Circa, written by Tom Ratcliffe and directed by Andy Twyman is meant to be a story about modern gay life. I say meant to, it is about modern gay life, however, it’s description is that it follows one man’s life, unless I’d read that, I wouldn’t actually believe that. I still maintain it’s wrong, the play follows three peoples stories, they are connected, but they are different and each have different experiences and feelings towards their sexuality.

The first cluster of stories are about a young naive man meeting a much older man, very abusive, it gets quite dark, we seem him with someone closer to his own age, ready to leave for studying in London and then a bit about his time in London, this is most definitely the same person, played brilliantly by Thomas Flynn, in the first explorations of his sexuality and his life. They provoke quite a mixture of emotions, from fear and sympathy to excitement. One problem, and I don’t know if it’s in the script this way, or if it’s a directorial decision, but in this first cache of stories, at the end of each vignette in this cache, Flynn goes to the front of the stage, stares in to the distance, slowly takes his top off, shows off his body and then puts another top on. The first couple of times, I can understand, but it does end up very repetitive, gratuitous and a little bit boring, especially as one time he does it and as soon as he’s dressed he goes off stage!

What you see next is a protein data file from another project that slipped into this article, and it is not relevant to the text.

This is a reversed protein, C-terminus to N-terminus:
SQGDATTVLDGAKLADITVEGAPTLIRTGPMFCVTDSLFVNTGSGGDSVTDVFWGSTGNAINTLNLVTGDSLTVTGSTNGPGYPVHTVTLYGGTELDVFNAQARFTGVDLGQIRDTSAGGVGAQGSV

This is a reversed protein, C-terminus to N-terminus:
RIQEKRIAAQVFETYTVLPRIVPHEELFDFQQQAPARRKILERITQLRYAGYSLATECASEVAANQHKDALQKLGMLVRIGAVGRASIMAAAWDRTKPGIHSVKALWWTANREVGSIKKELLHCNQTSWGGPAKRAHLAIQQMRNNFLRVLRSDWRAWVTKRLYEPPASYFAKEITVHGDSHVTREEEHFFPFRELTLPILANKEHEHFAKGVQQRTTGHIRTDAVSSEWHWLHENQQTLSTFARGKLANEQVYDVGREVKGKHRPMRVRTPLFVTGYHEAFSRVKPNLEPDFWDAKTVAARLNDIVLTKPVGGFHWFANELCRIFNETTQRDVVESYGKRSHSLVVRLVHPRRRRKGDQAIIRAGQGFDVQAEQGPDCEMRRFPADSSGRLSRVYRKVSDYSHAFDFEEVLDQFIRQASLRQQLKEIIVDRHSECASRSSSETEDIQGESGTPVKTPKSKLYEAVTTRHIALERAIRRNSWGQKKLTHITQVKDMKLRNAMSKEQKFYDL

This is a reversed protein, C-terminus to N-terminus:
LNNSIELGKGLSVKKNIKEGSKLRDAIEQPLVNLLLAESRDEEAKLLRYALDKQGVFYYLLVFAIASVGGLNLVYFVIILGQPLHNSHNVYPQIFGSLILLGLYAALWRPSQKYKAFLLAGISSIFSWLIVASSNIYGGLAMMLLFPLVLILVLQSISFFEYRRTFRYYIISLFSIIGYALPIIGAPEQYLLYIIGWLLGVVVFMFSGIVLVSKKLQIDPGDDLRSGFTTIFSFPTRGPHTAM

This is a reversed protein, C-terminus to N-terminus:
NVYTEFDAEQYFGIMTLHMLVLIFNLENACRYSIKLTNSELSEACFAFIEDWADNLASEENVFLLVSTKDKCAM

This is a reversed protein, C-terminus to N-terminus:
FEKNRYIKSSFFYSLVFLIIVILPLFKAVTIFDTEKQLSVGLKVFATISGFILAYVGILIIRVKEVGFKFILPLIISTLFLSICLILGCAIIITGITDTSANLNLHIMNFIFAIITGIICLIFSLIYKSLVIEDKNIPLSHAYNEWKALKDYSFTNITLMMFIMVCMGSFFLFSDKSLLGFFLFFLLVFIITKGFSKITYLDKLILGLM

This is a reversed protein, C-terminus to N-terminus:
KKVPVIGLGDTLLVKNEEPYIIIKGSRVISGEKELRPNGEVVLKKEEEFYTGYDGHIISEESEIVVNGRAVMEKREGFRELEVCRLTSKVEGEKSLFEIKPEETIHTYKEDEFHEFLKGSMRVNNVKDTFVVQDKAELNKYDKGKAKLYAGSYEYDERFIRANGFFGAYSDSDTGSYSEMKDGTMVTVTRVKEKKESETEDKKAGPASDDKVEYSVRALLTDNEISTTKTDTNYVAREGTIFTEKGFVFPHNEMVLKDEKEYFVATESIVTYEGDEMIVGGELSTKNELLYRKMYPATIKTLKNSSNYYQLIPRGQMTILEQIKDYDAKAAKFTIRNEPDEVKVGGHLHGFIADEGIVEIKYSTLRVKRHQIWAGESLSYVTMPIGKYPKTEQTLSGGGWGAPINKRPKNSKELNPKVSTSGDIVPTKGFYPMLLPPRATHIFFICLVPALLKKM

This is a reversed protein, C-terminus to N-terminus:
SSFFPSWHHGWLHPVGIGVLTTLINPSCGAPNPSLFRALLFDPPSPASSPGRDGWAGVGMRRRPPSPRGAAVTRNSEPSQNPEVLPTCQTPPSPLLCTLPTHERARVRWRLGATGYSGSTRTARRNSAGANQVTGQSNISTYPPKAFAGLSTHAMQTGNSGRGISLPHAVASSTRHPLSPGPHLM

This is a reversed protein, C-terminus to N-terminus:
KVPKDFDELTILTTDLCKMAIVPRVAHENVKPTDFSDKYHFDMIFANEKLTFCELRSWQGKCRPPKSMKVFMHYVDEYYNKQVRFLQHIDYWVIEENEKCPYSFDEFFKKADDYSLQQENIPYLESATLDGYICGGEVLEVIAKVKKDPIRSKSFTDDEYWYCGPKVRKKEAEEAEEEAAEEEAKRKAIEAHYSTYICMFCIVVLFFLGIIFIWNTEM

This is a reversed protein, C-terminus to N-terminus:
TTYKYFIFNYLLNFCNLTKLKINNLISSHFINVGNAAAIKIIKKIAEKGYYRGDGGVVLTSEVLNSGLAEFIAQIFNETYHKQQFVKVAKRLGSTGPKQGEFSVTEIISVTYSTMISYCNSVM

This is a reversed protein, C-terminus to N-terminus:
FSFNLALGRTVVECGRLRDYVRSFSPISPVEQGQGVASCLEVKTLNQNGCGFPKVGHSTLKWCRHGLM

After this first cache, the next batch follows a different man and then a different man, connected to him for the next few. The most moving cache is probably the last batch, with Daniel Abelson in the lead. These are heartbreakingly tragic, about sexuality norms and whether being gay means being ‘allowed’ to want some of the same things that straight people do, a family for instance. It’s a wonderful set of scenes and whilst there most definitely is levity, it’s very sad too, as it should be.

It’s a good play, fragmentary to be sure, but with snippets of genius and genuine discovery. I do believe that it would have stronger if Ratcliffe had instead focused his efforts on one section of this story and expanded upon it, really make an emotional connection between the character and the audience, as by the time we’re starting a connection with one set of characters, the story changes. That being said, I would come back and watch it again; the characters are very well-formed and completely different, and each cache from the introduction to gay life and love, to first proper relationship and wondering if a gay couple can really have it all it exposes all of the worries and aspects of modern gay life with an exceedingly talented set of actors. I am very much looking forward to seeing what Ratcliffe and his fantastic team of actors do next.

Circa is on at the Old Red Lion Theatre, London EC1V 4NJ until Saturday 30th March. For more information and for tickets, visit their website.

Words by Stuart Martin.

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